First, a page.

(Gal. 5:13-14 ESV) 13 For you were called to freedom, brothers. Only do not use your freedom as an opportunity for the flesh, but through love serve one another. 14 For the whole law is fulfilled in one word: “You shall love your neighbor as yourself.”
There are many more. The NT model is not the elders consoling and comforting the members. It’s everyone serving everyone.
I know that nearly everyone on the planet disagrees with me. But I think we’ve inherited the single-pastor system from the Catholic parish priests in Europe. We replaced the priest with a preacher and gave him the same job description. Then we realized that the church has desperate pastoral needs that one man can’t handle all by himself — and so churches began to reorganize themselves so the elders could meet the need. But the elders can’t meet the need either.
We declare the elders to be “running the church like a business” because they can’t meet all the needs. You see, the “shepherding” model that relieves the members of their responsibilities to each other is a business model. We try to attract customers by offering a service other churches don’t — for no extra charge.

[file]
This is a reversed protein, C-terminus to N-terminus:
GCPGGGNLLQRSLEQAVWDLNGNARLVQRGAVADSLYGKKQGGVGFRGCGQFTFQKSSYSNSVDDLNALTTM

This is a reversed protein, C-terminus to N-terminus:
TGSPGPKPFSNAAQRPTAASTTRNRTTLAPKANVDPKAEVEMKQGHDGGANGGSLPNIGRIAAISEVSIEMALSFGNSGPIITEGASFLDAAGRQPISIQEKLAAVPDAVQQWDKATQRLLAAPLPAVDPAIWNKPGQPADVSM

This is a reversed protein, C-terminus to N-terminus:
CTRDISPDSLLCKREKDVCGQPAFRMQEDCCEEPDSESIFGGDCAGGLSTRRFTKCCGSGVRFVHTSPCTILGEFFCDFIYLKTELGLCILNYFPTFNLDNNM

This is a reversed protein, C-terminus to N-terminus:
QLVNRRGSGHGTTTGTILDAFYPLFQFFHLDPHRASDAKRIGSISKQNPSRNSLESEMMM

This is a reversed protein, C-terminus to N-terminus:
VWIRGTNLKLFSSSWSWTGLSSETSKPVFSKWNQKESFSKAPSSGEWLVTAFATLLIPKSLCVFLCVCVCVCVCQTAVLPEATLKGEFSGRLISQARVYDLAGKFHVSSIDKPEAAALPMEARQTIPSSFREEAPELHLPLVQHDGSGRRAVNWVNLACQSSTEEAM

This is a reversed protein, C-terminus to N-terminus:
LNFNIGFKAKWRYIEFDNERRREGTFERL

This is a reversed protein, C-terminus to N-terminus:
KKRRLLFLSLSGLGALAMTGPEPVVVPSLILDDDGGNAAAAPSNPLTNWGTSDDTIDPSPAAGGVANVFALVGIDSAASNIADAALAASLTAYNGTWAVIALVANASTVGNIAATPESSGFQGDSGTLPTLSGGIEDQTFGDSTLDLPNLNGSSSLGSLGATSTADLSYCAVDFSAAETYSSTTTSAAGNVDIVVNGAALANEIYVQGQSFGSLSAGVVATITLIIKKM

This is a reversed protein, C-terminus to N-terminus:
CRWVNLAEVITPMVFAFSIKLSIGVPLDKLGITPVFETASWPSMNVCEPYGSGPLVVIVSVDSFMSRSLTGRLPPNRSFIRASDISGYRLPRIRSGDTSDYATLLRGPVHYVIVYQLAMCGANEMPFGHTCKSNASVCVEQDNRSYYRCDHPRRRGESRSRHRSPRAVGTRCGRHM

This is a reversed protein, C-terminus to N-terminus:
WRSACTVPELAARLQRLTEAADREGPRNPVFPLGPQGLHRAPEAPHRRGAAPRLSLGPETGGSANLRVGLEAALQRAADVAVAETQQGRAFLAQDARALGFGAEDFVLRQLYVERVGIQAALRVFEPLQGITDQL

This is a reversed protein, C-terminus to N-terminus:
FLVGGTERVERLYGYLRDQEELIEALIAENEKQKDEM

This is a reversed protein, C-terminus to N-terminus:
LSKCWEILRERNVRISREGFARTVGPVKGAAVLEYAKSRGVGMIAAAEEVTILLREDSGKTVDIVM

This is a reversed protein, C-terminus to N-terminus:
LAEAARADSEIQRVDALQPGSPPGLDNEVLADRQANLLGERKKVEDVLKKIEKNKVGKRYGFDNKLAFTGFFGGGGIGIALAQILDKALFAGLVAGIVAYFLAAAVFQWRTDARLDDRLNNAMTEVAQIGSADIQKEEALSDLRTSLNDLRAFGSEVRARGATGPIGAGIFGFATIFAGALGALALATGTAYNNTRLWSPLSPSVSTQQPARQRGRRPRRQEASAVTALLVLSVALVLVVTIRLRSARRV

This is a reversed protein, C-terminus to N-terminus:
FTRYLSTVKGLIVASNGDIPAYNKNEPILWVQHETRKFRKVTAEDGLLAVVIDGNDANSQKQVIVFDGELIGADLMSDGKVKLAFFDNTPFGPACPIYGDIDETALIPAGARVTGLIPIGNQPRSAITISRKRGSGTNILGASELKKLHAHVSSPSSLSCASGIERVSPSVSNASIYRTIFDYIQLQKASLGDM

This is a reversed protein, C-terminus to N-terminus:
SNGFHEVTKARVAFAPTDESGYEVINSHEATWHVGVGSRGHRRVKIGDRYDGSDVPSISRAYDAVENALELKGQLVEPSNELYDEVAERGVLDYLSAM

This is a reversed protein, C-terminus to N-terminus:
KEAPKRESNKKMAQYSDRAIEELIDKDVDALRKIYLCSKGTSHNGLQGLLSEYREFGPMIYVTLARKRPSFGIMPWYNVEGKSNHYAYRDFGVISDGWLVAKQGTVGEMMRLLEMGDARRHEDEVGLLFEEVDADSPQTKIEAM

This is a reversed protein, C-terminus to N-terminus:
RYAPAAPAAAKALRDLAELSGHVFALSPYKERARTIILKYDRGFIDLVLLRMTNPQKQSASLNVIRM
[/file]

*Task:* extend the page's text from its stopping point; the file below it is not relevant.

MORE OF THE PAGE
The elders’ job is not to do the members’ jobs for them. It’s to empower and equip the members to do serve each other.
(Eph. 4:11-14 ESV) 11 And he gave the apostles, the prophets, the evangelists, the shepherds and teachers, 12 to equip the saints for the work of ministry, for building up the body of Christ, 13 until we all attain to the unity of the faith and of the knowledge of the Son of God, to mature manhood, to the measure of the stature of the fullness of Christ, 14 so that we may no longer be children, tossed to and fro by the waves and carried about by every wind of doctrine, by human cunning, by craftiness in deceitful schemes.